(folded geosynclinal belt, folded belt, geosyncline [second meaning]), a vast, linearly elongated, tectonically highly mobile belt of the earth’s crust. It is located either between ancient continental platforms or between the platforms and an ocean bed, including inland and marginal seas, island arcs, and deep-water trenches. Its length reaches several tens of thousands of kilometers and its width is hundreds and even thousands of kilometers. In the recent history of the earth (the Neogaea), that is, in the last 1.6 billion years, five main geosynclinal belts have developed. The Pacific belt encircles the Pacific Ocean and separates its bed from the platforms of North and South America, Asia, Australia, and Antarctica. The Mediterranean belt joins the Pacific belt in the area of the Malay Archipelago and stretches across the south of Eurasia and Northwest Africa as far as Gibraltar. The Ural-Mongolian (Ural-Mongolian-Okhotsk) belt skirts the Siberian platform on the west and south and divides it from the Eastern European and Chinese-Korean platforms. The Atlantic belt encompasses the coasts of the continents in the northern part of the Atlantic Ocean. The Arctic belt encircles the Arctic Ocean. The Pacific and Atlantic geosynclinal belts are subdivided by some authorities, respectively, into the eastern and western Pacific belts and the eastern and western Atlantic belts.
During the evolution of the geosynclinal belts numerous geosynclinal regions and systems were consecutively laid down and developed within the boundaries of these belts. At different times these geosynclinal regions and systems were affected by folding and by regional metamorphism and granitization and were transformed into folded mountain systems of different ages and later into young platforms. The oldest folded areas of the geosynclinal belts date from the late Proterozoic age (baikalides). They are usually located on the periphery of the belt, adjoining one or both of the ancient platforms bordering the belt. The younger folded regions— Paleozoic (caledonides, hercynides), Mesozoic, and Cenozoic—occupy a position which is correspondingly closer to the central part of the belt or to the fringe on the opposite side from the platform (in the case of the marginal continental geosynclinal belt).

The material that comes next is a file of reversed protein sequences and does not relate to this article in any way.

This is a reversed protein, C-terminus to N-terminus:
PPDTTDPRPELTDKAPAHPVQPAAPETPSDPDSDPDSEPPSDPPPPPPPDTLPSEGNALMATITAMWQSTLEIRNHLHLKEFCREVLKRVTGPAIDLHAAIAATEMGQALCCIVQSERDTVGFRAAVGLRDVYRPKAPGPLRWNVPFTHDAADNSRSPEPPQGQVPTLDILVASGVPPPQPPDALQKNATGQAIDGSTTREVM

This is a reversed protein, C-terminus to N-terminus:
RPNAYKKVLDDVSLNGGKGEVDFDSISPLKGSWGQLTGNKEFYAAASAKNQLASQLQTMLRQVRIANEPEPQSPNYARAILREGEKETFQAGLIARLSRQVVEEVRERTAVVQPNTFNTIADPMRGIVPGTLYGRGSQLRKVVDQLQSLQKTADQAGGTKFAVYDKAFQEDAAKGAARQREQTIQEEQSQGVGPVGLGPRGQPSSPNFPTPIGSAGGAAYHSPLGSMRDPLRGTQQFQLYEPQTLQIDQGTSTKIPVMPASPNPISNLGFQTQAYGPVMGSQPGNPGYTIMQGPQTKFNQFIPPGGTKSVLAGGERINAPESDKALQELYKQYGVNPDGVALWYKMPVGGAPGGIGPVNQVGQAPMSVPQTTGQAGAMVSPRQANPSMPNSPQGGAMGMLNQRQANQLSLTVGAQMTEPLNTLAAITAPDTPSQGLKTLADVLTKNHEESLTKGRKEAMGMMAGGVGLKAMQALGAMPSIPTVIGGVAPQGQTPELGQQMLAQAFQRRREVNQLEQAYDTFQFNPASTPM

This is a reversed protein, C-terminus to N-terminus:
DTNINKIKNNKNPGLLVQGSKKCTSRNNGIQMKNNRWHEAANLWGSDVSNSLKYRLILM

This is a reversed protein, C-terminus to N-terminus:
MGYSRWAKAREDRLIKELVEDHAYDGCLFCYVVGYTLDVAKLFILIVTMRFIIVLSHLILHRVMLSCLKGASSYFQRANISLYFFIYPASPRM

In the present age most of the geosynclinal belts have taken on the character of folded mountain structures or young platforms. Thus, the Paleozoic structures over vast areas have been buried under a thick mantle of horizontally deposited sedimentary rock, forming the foundation of young platforms (for example, the Western Siberian platform). The youngest, Cenozoic, parts of the geosynclinal belts have not yet completed their geosynclinal development and to this day retain a high mobility, accompanied by increased seismic activity and active vulcanism. Examples of these are the regions of the Mediterranean Sea, the Malay Archipelago, and the island arcs that ring the eastern coast of Asia in the Pacific Ocean geosynclinal belt.
In addition to the main geosynclinal belts mentioned above, which include folded geosynclinal regions and systems of different ages, there are two belts that completed their geosynclinal development at the end of the Proterozoic age (in the age of the Baikal folding). One has been traced in Arabia and East Africa and the other in the eastern part of South America and West Africa. The contours of these belts have been defined differently by different investigators.
For bibliography seeGEOSYNCLINE.
V. E. KHAIN, M. V. MURATOV, and E. V. SHANTSER